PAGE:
Ilaqutariit Inughuit qimussimik ingerlaarput Kalaallit Nunaanni sikumi isorartoorsuarmi. Ingerlaarfissualli aakkiartorpoq, qimmillu siku aserortertoq nakkarfigisarpaat, nakkarfigisarlugu Issittumi imartaq nilleqisoq.
Angalaqatigiinni utoqqartap Navaranap, akueriartuaalerpaa Issittumi inuiaat tamarmik allanngoriartornermik siornatigut aqqusaarsimanngisaannakkaminnik aqqusaarneqalersut. 1860-ikkunni Navaranap siulersua takorluuillaqqissorsuaq – angakkorsuaq Canadami Baffin Island-imeersoq, Qitdlarssuarmik atilik – angalanermut tusaamaneqaqisumut ilaavoq, naggueqatigiit Inuit Kalaallit Nunaannut ingerlaarnerannik kinguneqartumik. Tassa taassuma angakkorsuup nunassaminik ujaasinerata aakkut naggueqatigiinnerit uummaarissut, sakkunillu atortunillu ineriartortitsinerit, Navaranap siulianut nunassarsiortunut katinngaserpai. Ukiut 150-it sinnerlugit qaangiummata Navarana siulersuarmi nunaanut angalavoq, attaveqarfiginiarlugit Canadamiittut ungasissukkut illooraqqiutini.
Navaranapangalaqatigaiilaqutariitnunanisumiiffinnimarlunniassigiinngitsuneersut, ukiumoortumik piniariarlutik angalaneranni. Isiginnaarpai qanoq taakkua aatsigut naggueqatigiit Inuit, allanngorarnernut avataaneersunit sunniutaasunut, piniarnermilu ileqqutoqqanut sunniuteqartunut qimarratigisinnaanngisaminnut, assigiinngunik periuseqarlutik imminnut tulluarsartarsimanerat. Misilittakkani aallaavigalugit neriuuteqarpoq inuiaqatimi ataannarnissaanut matuersaat toqqagassanut eqqortunut ammaassisinnaasoq nassaarisinnaassallugu.
Navarana eqqarsaatersortinneqarpoq neriuuteqalersinneqarlunilu inuiaqatigiit taakkua suli imminnut ataqatigiinneraniit, minnerunngitsumillu siulersuarmi ersigisaqaratik angalasarsimasunit kingornussassaanit, ukiuni issittumi inuusut inuiaat oqaluttuarisaanerminni inuiaqatigiittut avatangiisitigullu aatsaat taama unammillerneqarnerisa nalaanni.
Click here for the Inuktitut version, Katinniq
Click here for the English version, Vanishing Point
This feature documentary tells the story of 2 Inuit communities of the circumpolar north—one on Canada’s Baffin Island, the other in Northwest Greenland—that are linked by a migration led by an intrepid shaman. Navarana, an Inughuit elder and descendant of the shaman, draws inspiration and hope from the ties that still bind the 2 communities to face the consequences of rapid social and environmental change.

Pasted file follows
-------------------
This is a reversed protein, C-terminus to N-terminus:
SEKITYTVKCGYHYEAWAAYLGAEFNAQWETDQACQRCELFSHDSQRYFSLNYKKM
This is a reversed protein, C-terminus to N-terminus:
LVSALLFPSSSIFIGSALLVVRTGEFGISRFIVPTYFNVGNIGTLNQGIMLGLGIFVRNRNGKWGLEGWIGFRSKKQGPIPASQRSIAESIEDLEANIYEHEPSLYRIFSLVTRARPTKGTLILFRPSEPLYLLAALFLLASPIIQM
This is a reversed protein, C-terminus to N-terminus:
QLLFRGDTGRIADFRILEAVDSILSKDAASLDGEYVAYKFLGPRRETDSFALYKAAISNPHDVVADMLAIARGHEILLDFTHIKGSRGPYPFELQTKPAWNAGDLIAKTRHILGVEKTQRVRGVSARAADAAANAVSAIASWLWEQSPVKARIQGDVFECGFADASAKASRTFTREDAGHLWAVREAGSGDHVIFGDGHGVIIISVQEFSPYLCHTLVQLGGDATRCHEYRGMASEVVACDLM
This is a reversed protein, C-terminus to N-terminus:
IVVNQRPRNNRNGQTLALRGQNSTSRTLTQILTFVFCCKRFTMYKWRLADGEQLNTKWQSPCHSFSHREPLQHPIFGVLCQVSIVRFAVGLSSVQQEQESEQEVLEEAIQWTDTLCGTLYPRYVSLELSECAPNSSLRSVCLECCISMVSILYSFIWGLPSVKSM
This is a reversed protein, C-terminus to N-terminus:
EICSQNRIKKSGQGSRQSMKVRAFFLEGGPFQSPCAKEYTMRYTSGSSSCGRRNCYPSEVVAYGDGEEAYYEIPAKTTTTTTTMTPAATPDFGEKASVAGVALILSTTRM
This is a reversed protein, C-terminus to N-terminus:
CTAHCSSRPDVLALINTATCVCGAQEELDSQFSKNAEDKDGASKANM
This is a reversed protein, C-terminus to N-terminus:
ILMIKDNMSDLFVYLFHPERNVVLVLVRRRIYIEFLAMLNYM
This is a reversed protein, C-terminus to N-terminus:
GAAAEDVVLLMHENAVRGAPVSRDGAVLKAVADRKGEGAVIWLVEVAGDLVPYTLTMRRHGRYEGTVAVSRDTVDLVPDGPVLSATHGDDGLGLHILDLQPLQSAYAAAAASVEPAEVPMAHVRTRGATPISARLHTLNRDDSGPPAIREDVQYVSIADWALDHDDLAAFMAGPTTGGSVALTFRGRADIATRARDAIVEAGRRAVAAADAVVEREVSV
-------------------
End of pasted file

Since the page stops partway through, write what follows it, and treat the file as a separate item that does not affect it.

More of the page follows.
Click here for the Inuktitut version, Katinniq
Click here for the Greenlandic version, Katinngat
ᕿᒧᔅᓯᖅ ᐅᓯᔪᖅ ᐃᓄᒡᕼᐅᐃᑦ ᐃᓚᒌᓂᑦ ᐃᖏᕐᕋᕗᑦ ᓯᕕᑐᔪᒃᑯᑦ ᓯᑯᒃᑯᑦ ᐊᑯᑭᑦᑐᓂᑦ. ᓯᑰᑉ ᐊᑖ ᐊᐅᑉᐸᓕᐊᑎᓪᓗᒍ --- ᕿᒻᒦᑦ ᒪᐅᕙᑉᐳᑦ ᐃᖏᕐᕋᓂᕐᒥᓂ, ᐃᒫᓚᐅᖅᐸᑦᑐᑎ. ᓇᕙᕋᓇ, ᐃᓐᓇᖅ ᐊᒻᒪᓗ ᖃᒧᑎᒥᑦ ᐃᑭᒪᔪᖅ, ᐊᖏᕈᑎᖃᖅᑯᖅ ᓂᕆᐅᓇᓐᖏᑦᑐᓂᑦ ᐊᓯᔾᔨᐸᓪᓕᐊᔪᓂᑦ ᐅᑭᐅᖅᑕᖅᑐᒥᐅᑕᓕᒫᓄᑦ ᓴᖅᑭᐅᒪᔪᓂᑦ.
1860-ᖏᓐᓂᑦ ᓇᕙᕋᓇᐅᑉ ᓯᕗᕚᖓ ᑕᑯᓐᓇᒐᖃᓲᖅ --- ᐊᖓᒃᑯᖅ ᕿᑭᖅᑖᓗᒻᒥᐅᑕᖅ, ᑲᓇᑕᒥ ᐊᑎᓕᒃ ᕿᓪᓚᖅᓱᐊᒥᑦ --- ᐃᖏᕐᕋᓚᐅᖅᓯᒪᕗᖅ ᐊᔾᔨᐅᖏᑦᑐᒃᑯᑦ ᑲᔾᔮᓇᖅᑐᒃᑯᑦ, ᓯᕗᒃᑲᑕᖅᑐᓂ ᐃᓅᖃᑎᖏᓐᓂᑦ ᐊᑯᑭᑦᑐᓕᐊᖅᑐᑎ. ᑖᔅᓱᒪ ᐊᖓᒃᑰᑉ ᐃᓚᒌᓕᖅᑐᑎ ᑭᖑᕚᖃᓕᖅᑐᓂ ᓇᕙᕋᓇᒃᑯᓐᓂᑦ ᑐᓴᖃᑦᑕᐅᑎᓕᕆᓂᒃᑯᓪᓗ ᐊᒻᒪᐃᓪᓗᓂ. ᐊᕐᕌᒍᐃᑦ 150 ᐅᖓᑖᓄᑦ, ᓇᕙᕋᓇ ᕿᓪᓚᖅᓱᐊᑉ ᐃᖏᕐᕋᕕᒥᓂᖓᓂᑦ ᑐᔾᔭᐃᓯᒪᕗᖅ ᐅᑎᒧᖔᖅ ᑲᓇᑕᒧᑦ ᐊᒻᒪᓗ ᐳᓚᕋᓕᖅᑐᓂ ᑲᓇᑕᒥᐅᑕᓄᑦ ᐃᓪᓗᒃᑯᖏᓐᓄᑦ.
ᓇᕙᕋᓇ ᐃᓚᒥᓂ ᐃᓚᖃᖅᑐᓂ ᑕᒪᒃᑮᓂᑦ ᐊᑯᑭᑦᑐᕐᒥᐅᓂᑦ ᑲᓇᑕᒥᐅᓂᓪᓗ ᐊᕐᕌᒍᑕᒫᖅᓯᐅᑎᖏᓐᓂᑦ ᐊᓯᕙᖃᑎᖃᖅᑯᖅ. ᑕᑯᔭᖃᖅᑯᕐᓗ ᐊᔾᔨᒌᓐᖏᓐᓂᖏᓐᓂᑦ ᐊᑦᑐᖅᑕᐅᓯᒪᓂᖏᑦ ᓯᓚᑎᒥᓄᑦ ᐊᒻᒪᓗ ᕿᒪᐃᓐᓇᕋᔅᓴᐅᖏᑦᑐᓂᑦ ᐊᓯᔾᔨᖅᑐᓂᑦ ᐊᓯᕙᕐᓂᕆᕙᑦᑕᖏᑕ ᐱᔾᔪᓯᖏᓐᓄᑦ. ᐊᑐᖅᓯᒪᔭᖏᑎᒍᑦ, ᓇᕙᕋᓇ ᓂᕆᐅᑉᐳᖅ ᓇᓗᓇᐃᔭᖅᓯᒪᑦᑎᐊᖅᑐᓂ ᐊᒻᒪᓗ ᐱᓪᓗᐊᑕᓂᑦ ᓱᓕᔪᓂᑦ ᓴᖅᑮᔪᒫᖅᑐᑦ ᐃᓱᒪᓕᐅᕈᑎᑦᑎᐊᕙᐅᓗᓯ ᐊᓐᓇᐅᒪᓂᒃᑯᑦ.
ᖁᕕᐊᓲᑎᖃᖅᑯᖅ ᑖᒃᑯᐊ ᓄᓇᓖᒃ ᑲᓲᑎᕙᓐᓂᖏᓐᓄᒃ, ᓇᕙᕋᓇ ᐱᔪᓐᓇᓂᕐᒥᑦ ᓂᕆᐅᓐᓂᖃᕐᓂᒥᓪᓗ ᒪᑭᒪᔾᔪᑎᖃᖅᐸᑉᐳᖅ ᓯᕗᕚᖏᑕ ᐆᒻᒪᔾᔭᕆᓚᐅᕐᓂᖏᓐᓄᑦ ᐅᓪᓗᒥᐅᓕᖅᑐᖅ ᓯᓚᕐᔪᐊᕐᒥᑦ ᐅᑭᐅᖅᑕᖅᑐᒥᑦ ᐃᓄᐃᑦ ᐅᓇᒻᒥᓇᖅᑐᓂᑦ ᐊᑐᖅᑕᒥᒍᑦ ᐃᓅᖃᑎᒌᓐᓂᒃᑯᑦ ᐊᒻᒪᓗ ᐊᕙᑎᓕᕆᓂᒃᑯᑦ.
Click here for the English version